I had an administrative job several years ago working for a company that sold cleaning powder for printing presses. The powder came in gigantic bins that had to be moved by forklift, so I had to learn to drive one. I was pretty tentative about it, but my boss said at least I didn’t poke a hole in the wall, which some of the previous employees had done.
5. Though your books are available at all the major book chains and Amazon, you ask readers to support the independent booksellers. First, as an employee at one of those Indie bookstores, thank you. Second, why is it important to you to support the Indies?
Most writers I know love independent bookstores. Every independent bookstore has its own personality. The employees give customers personal attention, and they go out of their way to work with authors. Right now an independent bookstore near me has put up a display of my books since I’m a local author. I was so touched!
6. Any advice for aspiring writers?
Never underestimate the benefit of practice. People would never dream of trying to play basketball or a musical instrument without practicing, but they often think that writing doesn’t require practice. But it’s just like anything else, the more you practice, the better you get. Also, be persistent. I have been in workshops and critique groups with so many people who were more talented than I am, but I was just more persistent. I kept at it after others gave up.
7. What book is on your nightstand?
Oh, gosh, I’m so flattered, this is the kind of question all those famous writers get asked and I am always intimidated by what they say. I have about twenty books on my nightstand! It drives my husband crazy because every week or so one of our cats walks on the stack and knocks them over. Okay, I just went and looked. State of Wonder and Run by Ann Patchett, Inkheart by Cornelia Funke, The Book Thief by Marcus Zusak, From Where You Dream by Robert Olen Butler, Traveling Mercies by Ann Lamott, Miss Julia Speaks Her Mind by Ann. B. Ross, Misty of Chincoteague by Marguerite Henry, The Beginner’s Goodbye by Ann Tyler, Ask the Passengers by A. S. King, Georgie’s Moon by my friend Chris Woodworth and Madhattan Mystery by my friend John J. Bonk.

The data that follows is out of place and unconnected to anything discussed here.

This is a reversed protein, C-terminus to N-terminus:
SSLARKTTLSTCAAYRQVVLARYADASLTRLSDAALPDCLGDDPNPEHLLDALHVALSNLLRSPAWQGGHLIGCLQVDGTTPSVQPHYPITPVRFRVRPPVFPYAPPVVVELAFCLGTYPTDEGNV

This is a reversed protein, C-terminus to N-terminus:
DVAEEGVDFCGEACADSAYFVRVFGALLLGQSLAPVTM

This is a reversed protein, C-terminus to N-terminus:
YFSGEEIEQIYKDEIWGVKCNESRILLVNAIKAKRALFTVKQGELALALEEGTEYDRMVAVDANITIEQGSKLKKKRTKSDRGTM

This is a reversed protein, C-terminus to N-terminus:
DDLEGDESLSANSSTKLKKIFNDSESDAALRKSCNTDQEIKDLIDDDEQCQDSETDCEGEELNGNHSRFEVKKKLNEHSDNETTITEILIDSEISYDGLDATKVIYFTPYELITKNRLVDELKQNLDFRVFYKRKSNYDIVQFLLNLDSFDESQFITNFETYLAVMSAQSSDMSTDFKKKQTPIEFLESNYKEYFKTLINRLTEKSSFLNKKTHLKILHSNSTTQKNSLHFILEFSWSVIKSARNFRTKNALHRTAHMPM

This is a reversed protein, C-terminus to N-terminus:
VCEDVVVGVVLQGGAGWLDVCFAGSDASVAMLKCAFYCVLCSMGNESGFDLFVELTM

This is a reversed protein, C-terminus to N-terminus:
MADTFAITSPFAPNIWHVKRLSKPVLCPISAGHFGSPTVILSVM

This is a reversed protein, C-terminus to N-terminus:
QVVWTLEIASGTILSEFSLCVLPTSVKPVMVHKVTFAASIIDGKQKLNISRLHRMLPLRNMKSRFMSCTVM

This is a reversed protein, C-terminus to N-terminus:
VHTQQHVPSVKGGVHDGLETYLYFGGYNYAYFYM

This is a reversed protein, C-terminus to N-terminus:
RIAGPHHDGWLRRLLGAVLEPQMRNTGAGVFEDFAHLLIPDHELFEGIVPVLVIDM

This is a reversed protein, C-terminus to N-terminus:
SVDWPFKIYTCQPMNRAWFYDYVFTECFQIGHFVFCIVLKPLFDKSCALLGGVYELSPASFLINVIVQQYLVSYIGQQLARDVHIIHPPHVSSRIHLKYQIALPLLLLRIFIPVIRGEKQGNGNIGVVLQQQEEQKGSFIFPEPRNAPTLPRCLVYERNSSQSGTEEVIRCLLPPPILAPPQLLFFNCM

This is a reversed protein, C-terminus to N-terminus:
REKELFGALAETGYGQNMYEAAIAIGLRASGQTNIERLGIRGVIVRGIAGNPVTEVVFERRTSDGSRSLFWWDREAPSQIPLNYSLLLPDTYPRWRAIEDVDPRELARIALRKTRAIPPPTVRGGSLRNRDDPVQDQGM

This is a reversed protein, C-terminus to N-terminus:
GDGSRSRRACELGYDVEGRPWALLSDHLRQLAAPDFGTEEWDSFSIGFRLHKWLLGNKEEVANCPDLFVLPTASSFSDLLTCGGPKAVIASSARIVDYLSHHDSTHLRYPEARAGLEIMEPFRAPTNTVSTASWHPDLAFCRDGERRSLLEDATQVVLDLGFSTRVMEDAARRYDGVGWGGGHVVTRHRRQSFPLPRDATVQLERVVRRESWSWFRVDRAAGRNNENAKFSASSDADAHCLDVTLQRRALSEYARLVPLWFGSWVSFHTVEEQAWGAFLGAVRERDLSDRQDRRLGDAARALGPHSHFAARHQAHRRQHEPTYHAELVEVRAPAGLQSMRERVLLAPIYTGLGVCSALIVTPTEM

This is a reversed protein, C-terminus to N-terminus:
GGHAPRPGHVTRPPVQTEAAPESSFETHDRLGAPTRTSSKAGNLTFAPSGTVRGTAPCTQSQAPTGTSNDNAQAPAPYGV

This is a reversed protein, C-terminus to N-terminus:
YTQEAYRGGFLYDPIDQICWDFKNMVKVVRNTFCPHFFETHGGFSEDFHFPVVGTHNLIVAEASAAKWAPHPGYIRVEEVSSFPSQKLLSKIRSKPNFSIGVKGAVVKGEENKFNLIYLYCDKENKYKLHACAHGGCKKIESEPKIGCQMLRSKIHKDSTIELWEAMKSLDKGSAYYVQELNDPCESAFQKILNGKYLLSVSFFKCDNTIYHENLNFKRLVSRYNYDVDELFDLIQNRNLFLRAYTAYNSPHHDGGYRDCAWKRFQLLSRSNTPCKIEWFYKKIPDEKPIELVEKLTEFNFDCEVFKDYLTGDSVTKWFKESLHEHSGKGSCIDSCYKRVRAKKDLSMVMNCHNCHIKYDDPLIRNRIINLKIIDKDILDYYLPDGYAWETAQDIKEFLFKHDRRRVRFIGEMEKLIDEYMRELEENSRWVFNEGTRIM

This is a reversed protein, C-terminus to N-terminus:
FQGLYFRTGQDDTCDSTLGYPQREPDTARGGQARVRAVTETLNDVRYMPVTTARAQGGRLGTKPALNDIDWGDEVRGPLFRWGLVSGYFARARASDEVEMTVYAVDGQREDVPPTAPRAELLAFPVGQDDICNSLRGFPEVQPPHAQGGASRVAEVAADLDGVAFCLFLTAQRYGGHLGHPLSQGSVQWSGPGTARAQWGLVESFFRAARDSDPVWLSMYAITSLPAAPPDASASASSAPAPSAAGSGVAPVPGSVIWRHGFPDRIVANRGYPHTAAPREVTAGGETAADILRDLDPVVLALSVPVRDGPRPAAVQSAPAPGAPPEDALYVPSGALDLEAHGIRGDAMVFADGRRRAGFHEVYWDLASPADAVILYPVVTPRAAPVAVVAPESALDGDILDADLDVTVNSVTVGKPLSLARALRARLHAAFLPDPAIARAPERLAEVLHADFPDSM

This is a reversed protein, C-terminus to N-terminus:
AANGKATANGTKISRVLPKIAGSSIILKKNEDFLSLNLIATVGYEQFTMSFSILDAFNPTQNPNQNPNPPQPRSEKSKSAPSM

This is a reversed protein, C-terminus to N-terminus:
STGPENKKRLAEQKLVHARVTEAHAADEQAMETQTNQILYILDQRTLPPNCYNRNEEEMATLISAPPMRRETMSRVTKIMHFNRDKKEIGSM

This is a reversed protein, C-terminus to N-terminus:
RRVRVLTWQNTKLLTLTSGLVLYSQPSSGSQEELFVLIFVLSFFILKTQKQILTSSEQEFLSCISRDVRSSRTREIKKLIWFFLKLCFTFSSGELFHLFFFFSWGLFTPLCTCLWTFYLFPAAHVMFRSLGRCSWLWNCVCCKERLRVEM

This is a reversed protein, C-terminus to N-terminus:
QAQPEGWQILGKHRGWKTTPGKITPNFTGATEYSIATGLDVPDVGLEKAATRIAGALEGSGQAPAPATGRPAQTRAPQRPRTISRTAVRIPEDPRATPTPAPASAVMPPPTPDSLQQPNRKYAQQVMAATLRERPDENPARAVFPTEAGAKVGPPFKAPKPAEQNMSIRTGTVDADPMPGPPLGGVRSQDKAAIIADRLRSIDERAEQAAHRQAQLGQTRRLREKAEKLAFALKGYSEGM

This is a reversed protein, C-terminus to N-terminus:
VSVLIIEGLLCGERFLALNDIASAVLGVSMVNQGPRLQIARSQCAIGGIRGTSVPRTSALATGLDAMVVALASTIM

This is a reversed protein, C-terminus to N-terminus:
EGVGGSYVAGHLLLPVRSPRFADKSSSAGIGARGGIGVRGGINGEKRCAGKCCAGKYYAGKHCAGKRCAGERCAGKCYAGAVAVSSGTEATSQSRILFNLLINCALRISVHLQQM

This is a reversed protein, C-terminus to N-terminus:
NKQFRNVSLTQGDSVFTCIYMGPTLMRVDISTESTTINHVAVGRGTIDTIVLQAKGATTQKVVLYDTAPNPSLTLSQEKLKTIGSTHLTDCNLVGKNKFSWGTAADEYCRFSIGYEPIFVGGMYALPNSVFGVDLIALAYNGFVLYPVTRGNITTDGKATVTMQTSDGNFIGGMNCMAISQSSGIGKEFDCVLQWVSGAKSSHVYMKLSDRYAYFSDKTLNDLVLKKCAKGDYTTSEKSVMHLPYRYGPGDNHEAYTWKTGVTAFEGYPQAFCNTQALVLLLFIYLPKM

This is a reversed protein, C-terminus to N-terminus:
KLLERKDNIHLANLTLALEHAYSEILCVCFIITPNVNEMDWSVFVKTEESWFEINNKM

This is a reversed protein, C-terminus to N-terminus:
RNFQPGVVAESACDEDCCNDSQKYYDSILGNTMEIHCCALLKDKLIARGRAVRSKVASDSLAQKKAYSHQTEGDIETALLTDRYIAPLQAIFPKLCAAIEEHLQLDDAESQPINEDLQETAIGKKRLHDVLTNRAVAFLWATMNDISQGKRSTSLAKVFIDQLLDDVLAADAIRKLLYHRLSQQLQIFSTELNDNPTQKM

8. What do you want people to know aside from your writing?
Hmmm. When I was young I made a silent movie with some of the other kids in the neighborhood that was called “A Railroad Tie” or “Marriage on the Tracks.” The movie was about a penniless young woman who couldn’t pay her rent and a mean landlord and a handsome hero who leaped on camera to say, “I’ll pay the rent!” and then married her. I didn’t write the screenplay – a very talented young man who lived down the street did that – but I did write the subtitles on cards. I held them up and instructed my dad, the photographer, only to shoot the cards and absolutely not to get me in the picture. Of course, like any doting dad, he did not follow my instructions, so we had these home movies of plump me, wearing my cat-eye glasses, holding the cards. I was mortified.
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Thanks Lisa! I wish you many successful books ahead!